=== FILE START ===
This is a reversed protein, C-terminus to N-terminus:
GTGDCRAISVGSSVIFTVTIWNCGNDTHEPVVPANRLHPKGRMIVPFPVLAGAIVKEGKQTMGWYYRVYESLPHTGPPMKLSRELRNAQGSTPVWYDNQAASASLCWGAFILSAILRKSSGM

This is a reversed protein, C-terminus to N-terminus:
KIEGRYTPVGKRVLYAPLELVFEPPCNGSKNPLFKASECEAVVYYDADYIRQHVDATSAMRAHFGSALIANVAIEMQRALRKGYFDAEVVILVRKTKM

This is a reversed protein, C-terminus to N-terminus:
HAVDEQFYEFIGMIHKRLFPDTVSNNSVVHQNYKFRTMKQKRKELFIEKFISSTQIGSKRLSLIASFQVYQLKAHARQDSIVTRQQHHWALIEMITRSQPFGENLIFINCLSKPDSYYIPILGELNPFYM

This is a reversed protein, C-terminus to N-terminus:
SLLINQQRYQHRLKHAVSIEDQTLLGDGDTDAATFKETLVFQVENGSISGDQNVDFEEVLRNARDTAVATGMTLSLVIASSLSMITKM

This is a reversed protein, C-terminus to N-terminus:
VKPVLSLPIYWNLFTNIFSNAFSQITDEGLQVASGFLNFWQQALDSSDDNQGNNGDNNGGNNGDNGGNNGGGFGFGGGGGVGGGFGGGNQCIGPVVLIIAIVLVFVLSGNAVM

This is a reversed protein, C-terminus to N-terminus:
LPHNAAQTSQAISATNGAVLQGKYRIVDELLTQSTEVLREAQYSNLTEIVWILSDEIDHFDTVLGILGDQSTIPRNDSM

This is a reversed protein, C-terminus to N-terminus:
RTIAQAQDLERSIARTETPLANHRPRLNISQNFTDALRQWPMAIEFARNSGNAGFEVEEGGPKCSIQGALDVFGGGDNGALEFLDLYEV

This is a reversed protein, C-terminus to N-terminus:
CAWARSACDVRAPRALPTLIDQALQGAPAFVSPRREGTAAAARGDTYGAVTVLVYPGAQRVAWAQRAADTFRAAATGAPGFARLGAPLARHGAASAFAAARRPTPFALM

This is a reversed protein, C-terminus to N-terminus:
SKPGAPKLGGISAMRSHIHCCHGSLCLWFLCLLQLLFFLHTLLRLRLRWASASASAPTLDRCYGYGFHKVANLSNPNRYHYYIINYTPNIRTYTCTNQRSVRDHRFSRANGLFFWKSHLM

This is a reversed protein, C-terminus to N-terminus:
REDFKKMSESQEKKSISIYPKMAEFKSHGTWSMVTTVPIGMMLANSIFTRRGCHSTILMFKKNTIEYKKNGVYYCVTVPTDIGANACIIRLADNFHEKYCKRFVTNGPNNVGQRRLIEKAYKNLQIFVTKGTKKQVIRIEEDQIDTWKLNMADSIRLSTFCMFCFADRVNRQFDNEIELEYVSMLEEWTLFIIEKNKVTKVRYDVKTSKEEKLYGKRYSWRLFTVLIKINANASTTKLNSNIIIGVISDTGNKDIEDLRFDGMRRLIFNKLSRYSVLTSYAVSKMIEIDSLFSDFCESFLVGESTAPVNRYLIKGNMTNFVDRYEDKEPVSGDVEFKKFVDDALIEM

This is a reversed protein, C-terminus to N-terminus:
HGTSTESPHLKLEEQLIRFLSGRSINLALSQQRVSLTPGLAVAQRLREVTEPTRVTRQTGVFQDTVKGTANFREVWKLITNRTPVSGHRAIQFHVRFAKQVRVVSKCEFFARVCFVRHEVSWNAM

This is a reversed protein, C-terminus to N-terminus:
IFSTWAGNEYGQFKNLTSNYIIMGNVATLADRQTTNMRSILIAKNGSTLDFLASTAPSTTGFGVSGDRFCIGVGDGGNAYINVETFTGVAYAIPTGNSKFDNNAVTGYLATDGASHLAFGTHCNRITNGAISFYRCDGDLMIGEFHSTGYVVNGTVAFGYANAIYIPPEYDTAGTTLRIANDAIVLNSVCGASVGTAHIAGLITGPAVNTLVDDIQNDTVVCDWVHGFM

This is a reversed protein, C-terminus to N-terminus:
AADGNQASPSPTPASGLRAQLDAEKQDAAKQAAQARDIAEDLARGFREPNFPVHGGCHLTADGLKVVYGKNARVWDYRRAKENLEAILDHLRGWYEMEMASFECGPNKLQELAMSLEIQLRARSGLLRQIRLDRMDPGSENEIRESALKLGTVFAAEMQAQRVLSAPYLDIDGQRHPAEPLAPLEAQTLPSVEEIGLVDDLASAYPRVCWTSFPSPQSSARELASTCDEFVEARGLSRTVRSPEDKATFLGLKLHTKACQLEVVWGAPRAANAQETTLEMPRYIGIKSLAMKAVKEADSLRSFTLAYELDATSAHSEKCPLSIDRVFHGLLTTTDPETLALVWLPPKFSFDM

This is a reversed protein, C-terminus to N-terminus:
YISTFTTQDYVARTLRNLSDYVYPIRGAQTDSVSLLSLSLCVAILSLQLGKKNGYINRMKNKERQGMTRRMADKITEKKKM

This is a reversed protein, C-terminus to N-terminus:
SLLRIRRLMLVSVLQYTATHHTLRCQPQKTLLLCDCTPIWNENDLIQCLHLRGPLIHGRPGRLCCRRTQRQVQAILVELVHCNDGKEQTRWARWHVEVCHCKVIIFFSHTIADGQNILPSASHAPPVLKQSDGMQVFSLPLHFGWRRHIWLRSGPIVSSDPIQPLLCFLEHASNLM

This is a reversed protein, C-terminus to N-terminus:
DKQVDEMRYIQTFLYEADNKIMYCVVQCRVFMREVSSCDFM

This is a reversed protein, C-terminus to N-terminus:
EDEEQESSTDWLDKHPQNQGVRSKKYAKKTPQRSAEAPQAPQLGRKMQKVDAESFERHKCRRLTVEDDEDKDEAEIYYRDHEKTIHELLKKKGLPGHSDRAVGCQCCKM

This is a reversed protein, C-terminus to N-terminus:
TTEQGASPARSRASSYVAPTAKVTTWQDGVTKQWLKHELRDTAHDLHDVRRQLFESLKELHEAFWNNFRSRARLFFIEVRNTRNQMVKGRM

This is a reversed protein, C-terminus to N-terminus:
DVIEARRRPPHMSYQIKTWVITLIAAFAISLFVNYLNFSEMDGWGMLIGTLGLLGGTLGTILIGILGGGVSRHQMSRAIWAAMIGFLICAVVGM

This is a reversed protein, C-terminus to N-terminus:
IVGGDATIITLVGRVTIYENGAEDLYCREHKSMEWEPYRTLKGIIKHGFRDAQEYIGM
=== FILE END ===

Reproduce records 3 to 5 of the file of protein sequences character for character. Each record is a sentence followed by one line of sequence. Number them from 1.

This is a reversed protein, C-terminus to N-terminus:
HAVDEQFYEFIGMIHKRLFPDTVSNNSVVHQNYKFRTMKQKRKELFIEKFISSTQIGSKRLSLIASFQVYQLKAHARQDSIVTRQQHHWALIEMITRSQPFGENLIFINCLSKPDSYYIPILGELNPFYM

This is a reversed protein, C-terminus to N-terminus:
SLLINQQRYQHRLKHAVSIEDQTLLGDGDTDAATFKETLVFQVENGSISGDQNVDFEEVLRNARDTAVATGMTLSLVIASSLSMITKM

This is a reversed protein, C-terminus to N-terminus:
VKPVLSLPIYWNLFTNIFSNAFSQITDEGLQVASGFLNFWQQALDSSDDNQGNNGDNNGGNNGDNGGNNGGGFGFGGGGGVGGGFGGGNQCIGPVVLIIAIVLVFVLSGNAVM